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Subject: RE: Brexit #2
From: Dave the Gnome
Date: 17 Jan 19 - 06:15 AM

I don't think there is much to disagree with there Doug but there is one thing that you have not factored in. May has been given the opportunity and has failed miserably. Corbyn has not yet had the opportunity. He could prove to be as bad but I doubt it and I am willing to give him the benefit of the doubt. Unlike brexit we could always change our minds after 5 years anyway :-)


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Subject: RE: Brexit #2
From: Doug Chadwick
Date: 17 Jan 19 - 05:03 AM

I can't disagree with the critiscism levelled at the Prime Minister but the fact of her being bad does not make Jeremy Corbyn good. Immeadiately after the meaningful vote he said that Labour's position was clear. If the Labour Party have a clear policy on Brexit then I better look under the sofa and see if I can find it.

Both May's and Corbyn's styles are similar:- say as little of substance as you can get away with in the hope that you won't get the blame in the future and, once you have found a phrase that seems to work, repeat it as a mantra. I'm sure that Theresa May has tried her best and that Jeremy Corbyn is a man of principle but neither of them are strong leaders.

DC


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Subject: RE: Brexit #2
From: Backwoodsman
Date: 17 Jan 19 - 04:42 AM

Wish it was mine too, Dave! :-)


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Subject: RE: Brexit #2
From: Dave the Gnome
Date: 17 Jan 19 - 04:07 AM

Not my work but I wish it was :-)

David Cameron made a promise he didn't think he'd have to keep to have a referendum he didn't think he would lose. Boris Johnson decided to back the side he didn't believe in because he didn't think it would win. Then Gove, who said he wouldn't run, did, and Boris who said he would run, said he wouldn't, and Theresa May who didn't vote for Brexit got the job of making it happen. She called the election she said she wouldn't and lost the majority David Cameron hadn't expected to win in the first place. She triggered Article 50 when we didn't need to and said we would talk about trade at the same time as the divorce deal and the EU said they wouldn't so we didn't. People thought she wouldn't get the divorce settled but she did, but only by agreeing to separate arrangements for Northern Ireland when she had promised the DUP she wouldn't. Then the Cabinet agreed a deal but they hadn't, and David Davis who was Brexit Secretary but wasn't said it wasn't what people had voted for and he couldn't support what he had just supported and left. Boris Johnson who hadn't left then wished that he had and did, but it was a bit late for that. Dominic Raab become the new Brexit secretary. People thought Theresa May wouldn't get a withdrawal agreement negotiated, but once she had they wished that she hadn't, because hardly anybody liked it whether they wanted to leave or not. Jacob Rees-Mogg kept threatening a vote of no confidence in her but not enough people were confident enough people would not have confidence in her to confidently call a no confidence vote. Dominic Raab said he hadn't really been Brexit Secretary either and resigned, and somebody else took the job but it probably isn't worth remembering who they are as they're not really doing the job either as Olly Robbins is. Then she said she would call a vote and didn't, that she wouldn't release some legal advice but had to, that she would get some concessions but didn't, and got cross that Juncker was calling her nebulous when he wasn't but probably should have been. At some point Jacob Rees Mogg and others called a vote of no confidence in her, which she won by promising to leave, so she can stay. But they said she had really lost it and should go, at the same time as saying that people who voted Leave knew what they were voting for which they couldn't possibly have because we still don't know now, and that we should leave the vote to Leave vote alone but have no confidence in the no confidence vote which won by more. The government also argued in court against us being able to say we didn't want to leave after all but it turned out we could. She named a date for the vote on her agreement which nobody expected to pass, while pretending that no deal which nobody wants is still possible (even though we know we can just say we are not leaving), and that we can't have a second referendum because having a democratic vote is undemocratic. And of course as expected she loses. Some people are talking about a managed no-deal which is not a deal but is not no-deal either.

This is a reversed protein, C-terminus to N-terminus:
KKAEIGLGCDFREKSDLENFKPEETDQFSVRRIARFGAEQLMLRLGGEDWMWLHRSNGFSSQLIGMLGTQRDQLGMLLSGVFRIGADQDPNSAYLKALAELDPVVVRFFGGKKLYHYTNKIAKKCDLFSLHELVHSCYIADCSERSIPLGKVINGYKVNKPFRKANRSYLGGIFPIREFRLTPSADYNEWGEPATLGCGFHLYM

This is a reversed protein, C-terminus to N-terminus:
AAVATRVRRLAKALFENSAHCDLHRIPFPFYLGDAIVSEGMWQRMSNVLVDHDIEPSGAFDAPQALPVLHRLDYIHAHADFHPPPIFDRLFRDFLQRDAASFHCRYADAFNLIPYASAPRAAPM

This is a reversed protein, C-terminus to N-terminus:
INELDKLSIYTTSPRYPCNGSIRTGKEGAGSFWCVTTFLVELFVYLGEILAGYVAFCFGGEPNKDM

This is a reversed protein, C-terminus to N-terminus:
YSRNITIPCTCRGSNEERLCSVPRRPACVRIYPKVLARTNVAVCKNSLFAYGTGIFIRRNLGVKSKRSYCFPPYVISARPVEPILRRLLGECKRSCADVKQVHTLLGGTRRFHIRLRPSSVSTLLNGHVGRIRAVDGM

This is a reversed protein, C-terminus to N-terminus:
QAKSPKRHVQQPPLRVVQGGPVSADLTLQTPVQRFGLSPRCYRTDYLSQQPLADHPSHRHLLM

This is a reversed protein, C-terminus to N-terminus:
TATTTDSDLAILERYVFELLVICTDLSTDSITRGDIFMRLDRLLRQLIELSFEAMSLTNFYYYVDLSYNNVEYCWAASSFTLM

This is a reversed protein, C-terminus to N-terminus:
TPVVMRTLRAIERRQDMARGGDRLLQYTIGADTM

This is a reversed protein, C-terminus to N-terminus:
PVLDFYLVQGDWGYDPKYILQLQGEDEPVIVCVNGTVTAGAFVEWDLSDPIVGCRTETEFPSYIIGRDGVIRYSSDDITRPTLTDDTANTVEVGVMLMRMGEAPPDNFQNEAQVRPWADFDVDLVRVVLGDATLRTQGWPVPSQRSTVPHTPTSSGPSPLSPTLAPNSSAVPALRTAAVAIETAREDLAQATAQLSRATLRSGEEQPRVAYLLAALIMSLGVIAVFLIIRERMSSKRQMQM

Thank goodness for strong and stable government.


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Subject: RE: Brexit #2
From: Backwoodsman
Date: 17 Jan 19 - 02:38 AM

And, of course, she could get Corbyn involved very easily, by declaring that there will be no 'No-Deal Brexit' and doing whatever is necessary to extend A50. But, whereas Corbyn has acted in the interests of the countryi n order to try to prevent the likelihood of the undeniable disaster of Hard-Brexit, May is trying to use his decision to make Party-political capital.